The Processes of Production and Improving Productivity

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  • 0:58 Mass Production
  • 1:42 Batch & Job Production
  • 2:56 Flexible Manufacturing System
  • 3:14 Just-in-Time Production
  • 3:36 Productivity
  • 5:30 Lesson Summary
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Lesson Transcript
Instructor: Shawn Grimsley

Shawn has a masters of public administration, JD, and a BA in political science.

In this lesson, learn about the different processes businesses use in the production of goods and services in our economy. You'll also learn about the concept of productivity and ways to improve it.

The Production Process

Imagine that you're a small business owner that started a successful bakery several years ago. You specialize in making muffins. A buddy from college has approached you about partnering up to bring your muffins to the national market. It sounds like a great opportunity, and you and your friend form a new company. You obtain financing to build an industrial bakery to mass-produce your muffins. However, before you complete construction, you need to figure out what production process you will use to make the muffins.

A production process is the method you'll use to turn inputs into muffins to sell. Inputs include raw materials, such as flour, sugar, oil, yeast, fruits and other ingredients you use for making muffins. Inputs also include the work you and your employees put into making the muffins. The production process is the manner in which you organize your muffin making activities. You have more than one production process from which to choose.

Mass Production

One option is to use mass production to produce your muffins. Mass production allows you to make massive amounts of muffins in a very efficient manner utilizing machinery, assembly lines and specialized labor. Each employee will be assigned a specialized task.

You'll have employees that are responsible for putting the ingredients into industrial mixers and employees responsible for monitoring the baking process. You'll also have employees who monitor the quality of the muffins as they leave the ovens and employees who package the muffins. Other employees will transport the packaged muffins to your shipping department for distribution to your retailers. This is a type of flow production where all production activities flow smoothly in one direction throughout the factory.

Batch Production

Since you are operating a bakery, the batch production process looks appealing. In batch production, you focus on producing a set quantity of one product at a time - called a batch. You can produce a batch of blueberry muffins followed by a batch of apple cinnamon muffins. You can then produce your chocolate chip and bran muffins. If you use batch production, it will be easier to keep your baking process running smooth because you won't have to worry about changing ingredients as much.

Job Production

You also looked into job production as a method of production, but it didn't seem to be a good fit. Job production is all about a variety of products but at a low volume of production. The same tools and similar resources are used, but the products are diverse. For example, a wedding cake company might have a team of bakers working in an assembly line. However, unlike your muffins, each cake will be different in some way. Some cakes will have two tiers and some will have three or more. Some cakes will be chocolate, some white and some marble.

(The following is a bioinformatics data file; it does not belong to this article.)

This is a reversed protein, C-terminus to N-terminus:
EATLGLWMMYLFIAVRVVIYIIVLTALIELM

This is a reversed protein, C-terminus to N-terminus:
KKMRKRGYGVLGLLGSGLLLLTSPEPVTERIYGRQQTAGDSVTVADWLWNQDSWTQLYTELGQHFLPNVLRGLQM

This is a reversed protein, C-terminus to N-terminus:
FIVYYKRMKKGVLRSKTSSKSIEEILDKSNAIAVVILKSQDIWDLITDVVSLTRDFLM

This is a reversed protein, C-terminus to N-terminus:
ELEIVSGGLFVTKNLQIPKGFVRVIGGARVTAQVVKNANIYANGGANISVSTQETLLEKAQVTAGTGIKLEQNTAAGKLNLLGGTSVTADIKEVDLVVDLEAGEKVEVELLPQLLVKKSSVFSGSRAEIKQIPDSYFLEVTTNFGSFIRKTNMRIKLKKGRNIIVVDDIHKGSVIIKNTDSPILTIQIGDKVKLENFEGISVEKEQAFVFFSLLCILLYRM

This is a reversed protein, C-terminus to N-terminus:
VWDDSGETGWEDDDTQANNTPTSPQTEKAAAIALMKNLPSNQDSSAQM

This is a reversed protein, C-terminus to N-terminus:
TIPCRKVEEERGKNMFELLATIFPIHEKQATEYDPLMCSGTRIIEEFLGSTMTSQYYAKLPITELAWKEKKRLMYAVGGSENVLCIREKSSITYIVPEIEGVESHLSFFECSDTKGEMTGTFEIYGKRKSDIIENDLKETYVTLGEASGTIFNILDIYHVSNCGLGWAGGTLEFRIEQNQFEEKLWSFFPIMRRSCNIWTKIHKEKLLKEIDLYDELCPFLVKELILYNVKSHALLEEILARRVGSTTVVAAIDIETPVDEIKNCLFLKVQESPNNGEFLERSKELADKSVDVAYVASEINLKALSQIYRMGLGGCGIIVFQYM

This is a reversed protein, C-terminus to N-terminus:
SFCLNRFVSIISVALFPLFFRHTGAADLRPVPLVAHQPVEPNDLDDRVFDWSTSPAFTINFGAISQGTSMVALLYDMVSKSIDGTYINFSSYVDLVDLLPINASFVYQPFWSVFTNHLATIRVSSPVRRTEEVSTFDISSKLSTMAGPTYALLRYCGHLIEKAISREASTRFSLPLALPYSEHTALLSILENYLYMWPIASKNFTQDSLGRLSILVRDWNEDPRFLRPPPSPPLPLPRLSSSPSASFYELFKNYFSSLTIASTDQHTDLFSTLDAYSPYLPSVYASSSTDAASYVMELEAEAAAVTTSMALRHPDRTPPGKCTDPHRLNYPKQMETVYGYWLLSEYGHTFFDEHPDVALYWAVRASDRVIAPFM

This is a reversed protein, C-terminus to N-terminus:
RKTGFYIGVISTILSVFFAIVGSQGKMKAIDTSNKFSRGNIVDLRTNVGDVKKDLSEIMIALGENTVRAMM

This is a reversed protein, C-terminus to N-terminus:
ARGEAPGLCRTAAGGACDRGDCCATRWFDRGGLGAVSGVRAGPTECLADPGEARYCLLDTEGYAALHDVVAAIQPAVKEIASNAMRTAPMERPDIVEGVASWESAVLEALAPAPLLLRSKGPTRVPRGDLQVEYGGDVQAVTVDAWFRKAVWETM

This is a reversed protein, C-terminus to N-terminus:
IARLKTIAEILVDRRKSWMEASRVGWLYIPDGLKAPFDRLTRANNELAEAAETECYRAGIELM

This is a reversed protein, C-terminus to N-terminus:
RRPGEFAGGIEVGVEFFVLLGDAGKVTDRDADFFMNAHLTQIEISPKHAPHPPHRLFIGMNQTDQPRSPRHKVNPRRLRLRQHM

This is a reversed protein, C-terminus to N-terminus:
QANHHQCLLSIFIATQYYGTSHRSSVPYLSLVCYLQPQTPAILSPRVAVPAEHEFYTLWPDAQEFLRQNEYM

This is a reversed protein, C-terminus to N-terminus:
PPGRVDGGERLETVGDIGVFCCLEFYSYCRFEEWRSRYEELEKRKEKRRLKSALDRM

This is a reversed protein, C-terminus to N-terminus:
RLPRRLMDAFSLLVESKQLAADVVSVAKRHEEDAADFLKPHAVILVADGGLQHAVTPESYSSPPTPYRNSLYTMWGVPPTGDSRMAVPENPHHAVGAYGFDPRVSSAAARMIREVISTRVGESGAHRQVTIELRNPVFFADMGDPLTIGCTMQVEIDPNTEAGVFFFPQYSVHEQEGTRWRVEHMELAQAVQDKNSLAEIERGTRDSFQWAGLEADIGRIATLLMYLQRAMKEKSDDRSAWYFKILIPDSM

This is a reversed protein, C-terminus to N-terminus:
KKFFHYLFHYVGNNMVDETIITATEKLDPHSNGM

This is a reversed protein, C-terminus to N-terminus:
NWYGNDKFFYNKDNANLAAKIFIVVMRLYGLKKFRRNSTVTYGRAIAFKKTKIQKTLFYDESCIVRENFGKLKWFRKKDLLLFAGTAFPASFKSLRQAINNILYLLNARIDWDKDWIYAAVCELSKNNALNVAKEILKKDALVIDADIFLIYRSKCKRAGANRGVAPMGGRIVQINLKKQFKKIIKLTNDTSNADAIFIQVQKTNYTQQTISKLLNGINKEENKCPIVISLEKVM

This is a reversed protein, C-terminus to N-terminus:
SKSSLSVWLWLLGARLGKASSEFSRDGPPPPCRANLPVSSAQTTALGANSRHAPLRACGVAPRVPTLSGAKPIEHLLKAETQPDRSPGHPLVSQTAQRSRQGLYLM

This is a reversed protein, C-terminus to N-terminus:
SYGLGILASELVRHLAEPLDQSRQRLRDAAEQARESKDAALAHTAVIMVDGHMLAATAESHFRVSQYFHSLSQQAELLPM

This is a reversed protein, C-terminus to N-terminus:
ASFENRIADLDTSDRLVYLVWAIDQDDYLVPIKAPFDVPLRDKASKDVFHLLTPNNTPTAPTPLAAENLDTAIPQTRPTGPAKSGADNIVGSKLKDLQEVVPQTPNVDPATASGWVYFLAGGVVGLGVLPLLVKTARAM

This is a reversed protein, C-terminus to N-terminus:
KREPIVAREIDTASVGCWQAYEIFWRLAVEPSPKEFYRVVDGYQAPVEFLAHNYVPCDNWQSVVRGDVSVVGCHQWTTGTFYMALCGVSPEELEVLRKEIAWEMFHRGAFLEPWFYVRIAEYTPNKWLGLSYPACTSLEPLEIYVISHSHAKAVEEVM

Each cake will be decorated in different ways as well. So, while each baker on the line will have the same job, the details of that job changes from cake to cake. Unlike making bran muffins, each wedding cake is a separate 'job' unto itself. If you were starting a custom wedding cake business, the job production process might take the cake, but you're mass-producing muffins.

Flexible Manufacturing System

You've looked into purchasing a flexible manufacturing system, but don't have the cash to do it right now. A flexible manufacturing system would allow you to almost completely automate your muffin manufacturing. Flexible manufacturing systems usually increase productivity and reduce costs in the long run. It also leaves the boring part of the job to the machines.

Just-In-Time Production

You pride yourself on your organic muffins. Since you want to keep the same level of quality when you go national, you are looking into just-in-time production. When using just-in-time production, you will not need to keep much inventory of muffins beyond what has been ordered by your retailers. This not only keeps your muffins fresh, but your business partner happy, because it also means you won't have a bunch of cash tied up in flour, yeast and blueberries until you need them.


Now, imagine that your factory is built and you've just completed your first year of muffin production. You are meeting with your business partner to discuss costs and revenue. While your business made a profit this year, you both feel that you could make even more money if you can increase the factory's productivity.

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